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Every new command is wrapped in a tweet and posted to Twitter. Following the stream is a great way of staying abreast of the latest commands. For the more discerning, there are Twitter accounts for commands that get a minimum of 3 and 10 votes - that way only the great commands get tweeted.
Use your favourite RSS aggregator to stay in touch with the latest commands. There are feeds mirroring the 3 Twitter streams as well as for virtually every other subset (users, tags, functions,…):
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"find . -type d -print0 | xargs -0 chmod 755"
With this command you can get a previous or future date or time. Where can you use this? How about finding all files modified or created in the last 5 mins?
touch -t `echo $(date -d "5 minute ago" "+%G%m%d%H%M.%S")` me && find . -type f -newer me
List all directories created since last week?
touch -t `echo $(date -d "1 week ago" "+%G%m%d%H%M.%S")` me && find . -type d -cnewer me
I'm sure you can think of more ways to use it. Requires coreutils package.
unzips all zip files in any subdirectory under the current directory. The zip files are unzipped in their respective subdirs
In the example, uid 0 is root. foo:foo are the user:group you want to make owner and group. '.' is the "current directory and below." -print0 and -0 indicate that filenames and directories "are terminated by a null character instead of by whitespace."
This uses Bash's "process substitution" feature to compare (using diff) the output of two different process pipelines.
The "find" command can be annoying when used inside of a Subversion (or CVS) working directory. Obviously, you can combine this with other predicates and commands to create a more elaborate pipeline:
find /var/svn -type f -not \( -name .svn -prune \) -print0 | xargs -0 md5sum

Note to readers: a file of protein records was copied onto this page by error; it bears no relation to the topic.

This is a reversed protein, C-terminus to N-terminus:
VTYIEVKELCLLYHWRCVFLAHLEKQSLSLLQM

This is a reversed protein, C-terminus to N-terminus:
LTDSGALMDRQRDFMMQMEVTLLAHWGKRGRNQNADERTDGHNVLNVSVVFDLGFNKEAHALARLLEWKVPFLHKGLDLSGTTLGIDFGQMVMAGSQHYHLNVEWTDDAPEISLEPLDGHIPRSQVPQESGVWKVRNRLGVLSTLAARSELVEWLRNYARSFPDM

Note: You can use my "dont-go-there.sh" script to wrap the "find" command and do this automatically at http://forwardlateral.com/blog/2006/02/27/dont-go-there/
Deletes empty directories and prints an error if directory is not empty.
find largest file in /var
I have a bash alias for this command line and find it useful for searching C code for error messages.
The -H tells grep to print the filename. you can omit the -i to match the case exactly or keep the -i for case-insensitive matching.
This find command find all .c and .h files
Change your wallpaper every thirty minutes (or however long you like, I suppose) to a randomly selected image in a directory and subdirectories. Bear in mind this is not safe to use if anyone else has write access to your image directory.
Clone linux installation.
Copy every file from current directory to destination preserving modification time.
Have a grudge against someone on your network? Do a "find -writable" in their directory and see what you can vandalize! But seriously, this is really useful to check the files in your own home directory to make sure they can't inadvertently be changed by someone else's wayward script.
By time thumbnail images in ~/thumbnails take up too much space, this command will help deleting old ones.
Find options explained:
-type f : find files only, not directories
-atime +30 : last accessed more than 30 days ago
This is useful if you have a collection of files in folders (for example, a bunch of .zip files that are contained in folders) and you want to move them all to a common folder.
Can be used for other commands as well, replace rm with ls.
It is easy to make this shorter but if the filenames involved have spaces, you will need to do use find's "-print0" option in conjunction with xargs's "-0" option. Otherwise the shell that xargs uses to execute the "rm" command line will treat the space as a token separator, thereby treating the name as two (or more) names.
Ever wanted to find the most recently modified files, but couldn't remember exactly where they were in a project directory with many subdirectories? The "find" command, using a combination of "-mtime -N" and "-depth -D" can be used to find those files. If your directory structure isn't very deep, just omit the "-depth -D", but if your directory structure is very deep, then you can limit the depth of the traversal using "-depth -D", where "D" is the maximum number of directory levels to descend.
Takes filenames and directory names and replace space to '_'.